Titel: Themes in the Philosophy of Music
Autor/en: Stephen Davies
OXFORD UNIV PR
März 2003 - gebunden - 296 Seiten
Representing Stephen Davies's best shorter writings, these essays outline developments within the philosophy of music over the last two decades, and summarize the state of play at the beginning of a new century. Including two new and previously unpublished pieces, they address both perennial questions and contemporary controversies, such as that over the 'authentic performance' movement, and the impact of modern technology on the presentation and reception of musical works. Rather than attempting to reduce musical works to a single type, Davies recognizes a great variety of kinds, and a complementary range of possibilities for their rendition.
Introduction; ONTOLOGY; 1. John Cage's 4'33. Is it Music?; 2. Ontologies of Musical Works; 3. Transcription, Authenticity, and Performance; 4. The Ontology of Musical Works and the Authenticity of their Performances; PERFORMANCE; 5. Authenticity in Musical Performance; 6. So, You Want to Sing with the Beatles? Too Late!; 7. What is the Sound of One Piano Plummeting?; EXPRESSION; 8. The Expression of Emotion in Music; 9. Is Music a Language of the Emotions?; 10. Contra the Hypothetical Persona in Music; 11. Philosophical Perspectives on Music's Expressiveness; APPRECIATION; 12. The Evaluation of Music; 13. Musical Understandings and Musical Kinds; 14. Attributing Significance to Unobvious Musical Relationships; 15. The Multiple Interpretability of Musical Works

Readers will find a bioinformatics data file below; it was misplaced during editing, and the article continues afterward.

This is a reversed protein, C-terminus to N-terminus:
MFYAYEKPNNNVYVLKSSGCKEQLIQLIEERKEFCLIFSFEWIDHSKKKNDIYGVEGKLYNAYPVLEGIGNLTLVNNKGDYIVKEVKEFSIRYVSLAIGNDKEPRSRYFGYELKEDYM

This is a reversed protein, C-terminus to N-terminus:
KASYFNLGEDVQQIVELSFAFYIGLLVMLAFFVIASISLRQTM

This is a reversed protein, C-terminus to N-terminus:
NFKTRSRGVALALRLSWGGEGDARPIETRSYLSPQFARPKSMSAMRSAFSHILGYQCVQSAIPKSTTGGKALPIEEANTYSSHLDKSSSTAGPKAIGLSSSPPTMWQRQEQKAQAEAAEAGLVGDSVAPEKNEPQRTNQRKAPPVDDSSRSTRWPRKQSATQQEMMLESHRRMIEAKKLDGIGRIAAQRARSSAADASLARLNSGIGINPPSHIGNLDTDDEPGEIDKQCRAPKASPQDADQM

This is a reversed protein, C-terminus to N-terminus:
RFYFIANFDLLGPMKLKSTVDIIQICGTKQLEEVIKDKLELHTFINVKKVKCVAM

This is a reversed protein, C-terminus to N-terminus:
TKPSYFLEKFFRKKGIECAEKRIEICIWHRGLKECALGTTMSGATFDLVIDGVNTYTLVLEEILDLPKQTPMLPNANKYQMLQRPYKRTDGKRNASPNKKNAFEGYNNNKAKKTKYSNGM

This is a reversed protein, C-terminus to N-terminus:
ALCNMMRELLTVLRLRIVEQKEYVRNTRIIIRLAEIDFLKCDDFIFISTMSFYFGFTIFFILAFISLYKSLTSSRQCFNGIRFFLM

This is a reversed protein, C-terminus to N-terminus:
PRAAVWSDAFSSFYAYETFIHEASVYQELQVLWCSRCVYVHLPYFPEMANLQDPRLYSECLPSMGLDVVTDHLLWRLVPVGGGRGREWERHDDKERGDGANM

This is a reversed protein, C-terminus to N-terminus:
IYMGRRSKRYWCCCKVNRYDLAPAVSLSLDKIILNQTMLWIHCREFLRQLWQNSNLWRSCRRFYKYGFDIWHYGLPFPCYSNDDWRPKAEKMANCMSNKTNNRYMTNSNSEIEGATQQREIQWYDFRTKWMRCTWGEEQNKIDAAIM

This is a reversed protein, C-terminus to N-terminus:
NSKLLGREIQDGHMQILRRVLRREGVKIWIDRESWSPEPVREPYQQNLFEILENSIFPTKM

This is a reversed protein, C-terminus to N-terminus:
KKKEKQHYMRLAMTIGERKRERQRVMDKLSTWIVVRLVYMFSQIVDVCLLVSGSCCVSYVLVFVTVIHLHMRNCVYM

Stephen Davies teaches philosophy at the University of Auckland. His primary research interest is in the philosophy of art, especially music.
For those who are already familiar with the combination of argumentative power, conceptual clarity, and humane depth represented by Stephen Davies' writings on music, their high expectations will be handsomely fulfilled by this collection of essays composed between 1980 and 2002. For those who do not know of Davies' work, this collection offers a fine way to become familiar with his writing on the subject. The volume collects pieces ranging over and -- for the most part -- intricately through, issues of musical ontology, performance, expression, and appreciation. Throughout these inquiries Davies shows, as in his earlier work, that he is particularly adept at sorting out the structure of a debate, presenting positions on all sides and providing the reader with a perspicuous overview of the state of play Garry L. Hagberg, Notre Dame Philosophical Reviews a collection of important and well-known essays by an nfluential philosopher of music ... Davies is fascinating on his home turf, which is the analytic philosophy of the musical arts, and those who are tempted by or subscribe to this worldview should invest in this book immediately. British Journal of Aesthetics